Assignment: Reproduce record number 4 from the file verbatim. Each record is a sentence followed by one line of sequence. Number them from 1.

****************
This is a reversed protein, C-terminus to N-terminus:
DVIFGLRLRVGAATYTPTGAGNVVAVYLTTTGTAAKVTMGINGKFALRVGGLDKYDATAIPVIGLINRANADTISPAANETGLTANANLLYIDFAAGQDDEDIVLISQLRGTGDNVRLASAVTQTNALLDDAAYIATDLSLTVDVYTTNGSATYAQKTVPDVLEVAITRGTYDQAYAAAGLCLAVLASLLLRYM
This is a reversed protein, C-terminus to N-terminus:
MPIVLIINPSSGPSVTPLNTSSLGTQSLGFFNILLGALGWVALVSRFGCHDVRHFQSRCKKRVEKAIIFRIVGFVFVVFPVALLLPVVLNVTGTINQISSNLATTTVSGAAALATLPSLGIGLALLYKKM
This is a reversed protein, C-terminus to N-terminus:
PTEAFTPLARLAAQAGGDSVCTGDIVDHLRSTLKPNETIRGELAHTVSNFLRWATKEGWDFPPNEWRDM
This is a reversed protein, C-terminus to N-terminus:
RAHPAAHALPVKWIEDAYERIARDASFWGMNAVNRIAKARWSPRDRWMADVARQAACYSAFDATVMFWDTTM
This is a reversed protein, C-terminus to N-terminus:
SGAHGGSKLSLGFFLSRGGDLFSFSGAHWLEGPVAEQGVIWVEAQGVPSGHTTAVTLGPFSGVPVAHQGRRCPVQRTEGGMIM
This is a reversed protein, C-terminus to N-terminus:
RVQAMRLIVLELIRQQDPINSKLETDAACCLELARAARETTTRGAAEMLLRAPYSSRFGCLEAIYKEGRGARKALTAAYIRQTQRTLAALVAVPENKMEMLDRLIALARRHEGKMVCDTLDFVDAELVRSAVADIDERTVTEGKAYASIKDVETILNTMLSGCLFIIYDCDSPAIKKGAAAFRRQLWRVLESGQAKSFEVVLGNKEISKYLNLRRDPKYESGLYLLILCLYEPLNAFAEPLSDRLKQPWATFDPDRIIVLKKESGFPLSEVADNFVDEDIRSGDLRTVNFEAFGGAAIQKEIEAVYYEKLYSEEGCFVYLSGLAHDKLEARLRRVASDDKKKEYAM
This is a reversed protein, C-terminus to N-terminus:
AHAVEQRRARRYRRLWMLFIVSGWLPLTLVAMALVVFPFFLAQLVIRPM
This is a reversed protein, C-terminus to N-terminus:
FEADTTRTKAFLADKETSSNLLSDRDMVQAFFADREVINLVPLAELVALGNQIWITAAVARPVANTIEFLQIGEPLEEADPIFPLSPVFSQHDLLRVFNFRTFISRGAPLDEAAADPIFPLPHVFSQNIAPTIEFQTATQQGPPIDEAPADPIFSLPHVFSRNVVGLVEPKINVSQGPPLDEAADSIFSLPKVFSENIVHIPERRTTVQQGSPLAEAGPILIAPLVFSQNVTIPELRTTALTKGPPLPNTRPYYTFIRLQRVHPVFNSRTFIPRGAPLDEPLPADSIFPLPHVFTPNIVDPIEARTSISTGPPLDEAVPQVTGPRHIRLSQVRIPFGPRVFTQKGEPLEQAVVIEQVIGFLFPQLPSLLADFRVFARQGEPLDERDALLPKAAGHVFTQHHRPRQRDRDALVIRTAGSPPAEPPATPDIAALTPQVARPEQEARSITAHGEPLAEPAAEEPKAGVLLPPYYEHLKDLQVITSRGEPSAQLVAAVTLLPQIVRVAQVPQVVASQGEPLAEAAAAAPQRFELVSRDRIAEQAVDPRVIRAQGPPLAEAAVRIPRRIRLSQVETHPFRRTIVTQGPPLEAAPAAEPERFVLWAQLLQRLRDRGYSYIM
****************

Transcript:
This is a reversed protein, C-terminus to N-terminus:
RAHPAAHALPVKWIEDAYERIARDASFWGMNAVNRIAKARWSPRDRWMADVARQAACYSAFDATVMFWDTTM